The complaint does not follow the prescribed form for notification of an alleged copyright violation as set forth in the Digital Millennium Copyright Act, 17 USC 512(c)(3). Specifically, the complainant has failed to:

And list specifically why it's not a valid notice.

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sethwoodworth May 22, 2013

The DMCA covers any software that circumvents DRM. If your library allows a user to circumvent any grooveshark DRM (no matter how trivial, ROT13 can count) then this is a valid takedown notice.

IANAL, and I don't know anything about grooveshark's DRM or your library.

The DMCA covers any software that circumvents DRM. If your library allows a user to circumvent any grooveshark DRM (no matter how trivial, ROT13 can count) then this is a valid takedown notice.

IANAL, and I don't know anything about grooveshark's DRM or your library.

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contra May 22, 2013

@sethwoodworth - What qualifies as DRM? There is a session token that needs to be established to use the APIs - I'm not sure if that counts as DRM but that is what I suspect they are taking issue with

@sethwoodworth - What qualifies as DRM? There is a session token that needs to be established to use the APIs - I'm not sure if that counts as DRM but that is what I suspect they are taking issue with

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sethwoodworth May 22, 2013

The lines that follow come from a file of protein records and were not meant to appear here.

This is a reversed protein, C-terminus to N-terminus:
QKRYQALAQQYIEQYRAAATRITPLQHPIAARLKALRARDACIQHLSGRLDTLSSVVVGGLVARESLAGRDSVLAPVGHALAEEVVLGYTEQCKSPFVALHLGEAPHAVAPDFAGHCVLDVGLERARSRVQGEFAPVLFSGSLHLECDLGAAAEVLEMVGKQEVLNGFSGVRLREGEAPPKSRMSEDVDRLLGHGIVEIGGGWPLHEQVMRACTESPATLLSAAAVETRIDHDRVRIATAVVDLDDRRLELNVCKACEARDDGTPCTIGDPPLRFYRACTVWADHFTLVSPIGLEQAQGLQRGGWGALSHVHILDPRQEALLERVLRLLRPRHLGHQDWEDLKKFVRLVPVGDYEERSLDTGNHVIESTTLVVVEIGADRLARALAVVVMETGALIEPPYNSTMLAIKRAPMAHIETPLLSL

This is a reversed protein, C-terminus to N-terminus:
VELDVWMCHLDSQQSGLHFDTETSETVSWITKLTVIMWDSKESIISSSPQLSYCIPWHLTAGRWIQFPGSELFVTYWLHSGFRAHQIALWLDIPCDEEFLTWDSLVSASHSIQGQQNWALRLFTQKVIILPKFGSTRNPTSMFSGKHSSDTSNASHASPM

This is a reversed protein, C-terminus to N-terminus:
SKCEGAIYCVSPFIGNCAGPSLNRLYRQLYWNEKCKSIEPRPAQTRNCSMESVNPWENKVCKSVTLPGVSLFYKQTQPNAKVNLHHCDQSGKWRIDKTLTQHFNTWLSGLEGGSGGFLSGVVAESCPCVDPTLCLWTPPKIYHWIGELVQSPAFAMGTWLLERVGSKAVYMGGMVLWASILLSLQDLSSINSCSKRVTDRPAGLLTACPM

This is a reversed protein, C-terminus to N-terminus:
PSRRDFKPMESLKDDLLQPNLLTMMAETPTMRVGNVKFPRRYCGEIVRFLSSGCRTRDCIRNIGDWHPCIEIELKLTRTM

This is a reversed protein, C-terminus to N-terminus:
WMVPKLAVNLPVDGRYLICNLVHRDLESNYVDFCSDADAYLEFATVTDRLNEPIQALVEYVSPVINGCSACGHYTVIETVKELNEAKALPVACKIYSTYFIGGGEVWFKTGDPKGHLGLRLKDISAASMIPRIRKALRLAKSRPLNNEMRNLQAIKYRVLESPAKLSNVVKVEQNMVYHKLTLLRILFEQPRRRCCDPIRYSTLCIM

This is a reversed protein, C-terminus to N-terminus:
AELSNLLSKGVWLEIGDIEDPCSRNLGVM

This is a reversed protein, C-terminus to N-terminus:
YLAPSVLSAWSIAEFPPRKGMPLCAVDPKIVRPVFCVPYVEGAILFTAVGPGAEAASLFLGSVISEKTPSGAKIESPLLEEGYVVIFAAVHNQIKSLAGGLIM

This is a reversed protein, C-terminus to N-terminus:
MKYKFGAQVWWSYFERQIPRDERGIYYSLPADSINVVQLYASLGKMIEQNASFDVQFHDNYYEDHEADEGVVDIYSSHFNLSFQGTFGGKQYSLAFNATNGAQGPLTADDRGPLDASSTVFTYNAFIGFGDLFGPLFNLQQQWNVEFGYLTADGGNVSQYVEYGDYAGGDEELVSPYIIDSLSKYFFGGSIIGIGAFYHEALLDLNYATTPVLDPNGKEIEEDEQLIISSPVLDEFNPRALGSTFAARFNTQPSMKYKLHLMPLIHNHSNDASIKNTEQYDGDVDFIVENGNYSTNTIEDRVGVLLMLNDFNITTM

@contra I don't know. The legal text is extremely non-specific. If you are getting the session token from a running grooveshark web instance or something, it might count, I honestly don't know. Chillingeffects has a FAQ entry on What does circumvention mean?. A session token may or may not count, I honestly have no idea.

@contra I don't know. The legal text is extremely non-specific. If you are getting the session token from a running grooveshark web instance or something, it might count, I honestly don't know. Chillingeffects has a FAQ entry on What does circumvention mean?. A session token may or may not count, I honestly have no idea.

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dmuth May 22, 2013

I don't know about breaking DRM, but the takedown notice contains this statement:

He has taken proprietary source code from inside of our application

If this is not true, then it seems to be to be a textbook case of libel. (defamation in writing)

Based on that alone, I would recommend talking to an attorney. Have you tried reaching out to the EFF? I suspect they would be all over this sort of thing.

I don't know about breaking DRM, but the takedown notice contains this statement:

He has taken proprietary source code from inside of our application

If this is not true, then it seems to be to be a textbook case of libel. (defamation in writing)

Based on that alone, I would recommend talking to an attorney. Have you tried reaching out to the EFF? I suspect they would be all over this sort of thing.

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contra May 22, 2013

@dmuth - That portion is 100% incorrect - grooveshark is a flash app and the library in question was written in coffeescript for nodejs. I don't know how they could possibly think I copied their source code. I am trying to resolve this peacefully with EMG before talking to an attorney but they have not responded to my requests for more info via email or on here.